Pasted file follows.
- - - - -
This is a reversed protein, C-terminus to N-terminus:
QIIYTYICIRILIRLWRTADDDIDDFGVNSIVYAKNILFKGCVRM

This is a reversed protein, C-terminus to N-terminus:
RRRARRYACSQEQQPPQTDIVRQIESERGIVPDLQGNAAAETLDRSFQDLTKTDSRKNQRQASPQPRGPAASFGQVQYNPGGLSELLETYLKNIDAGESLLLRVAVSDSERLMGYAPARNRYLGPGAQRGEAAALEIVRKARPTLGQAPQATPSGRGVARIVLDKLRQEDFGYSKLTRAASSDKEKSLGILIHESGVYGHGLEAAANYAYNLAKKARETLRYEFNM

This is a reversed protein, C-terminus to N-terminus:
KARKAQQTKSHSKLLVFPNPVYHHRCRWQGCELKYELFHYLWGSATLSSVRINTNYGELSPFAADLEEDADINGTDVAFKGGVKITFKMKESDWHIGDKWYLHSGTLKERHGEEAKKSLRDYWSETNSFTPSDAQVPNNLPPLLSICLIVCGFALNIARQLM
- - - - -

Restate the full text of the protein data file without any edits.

This is a reversed protein, C-terminus to N-terminus:
QIIYTYICIRILIRLWRTADDDIDDFGVNSIVYAKNILFKGCVRM

This is a reversed protein, C-terminus to N-terminus:
RRRARRYACSQEQQPPQTDIVRQIESERGIVPDLQGNAAAETLDRSFQDLTKTDSRKNQRQASPQPRGPAASFGQVQYNPGGLSELLETYLKNIDAGESLLLRVAVSDSERLMGYAPARNRYLGPGAQRGEAAALEIVRKARPTLGQAPQATPSGRGVARIVLDKLRQEDFGYSKLTRAASSDKEKSLGILIHESGVYGHGLEAAANYAYNLAKKARETLRYEFNM

This is a reversed protein, C-terminus to N-terminus:
KARKAQQTKSHSKLLVFPNPVYHHRCRWQGCELKYELFHYLWGSATLSSVRINTNYGELSPFAADLEEDADINGTDVAFKGGVKITFKMKESDWHIGDKWYLHSGTLKERHGEEAKKSLRDYWSETNSFTPSDAQVPNNLPPLLSICLIVCGFALNIARQLM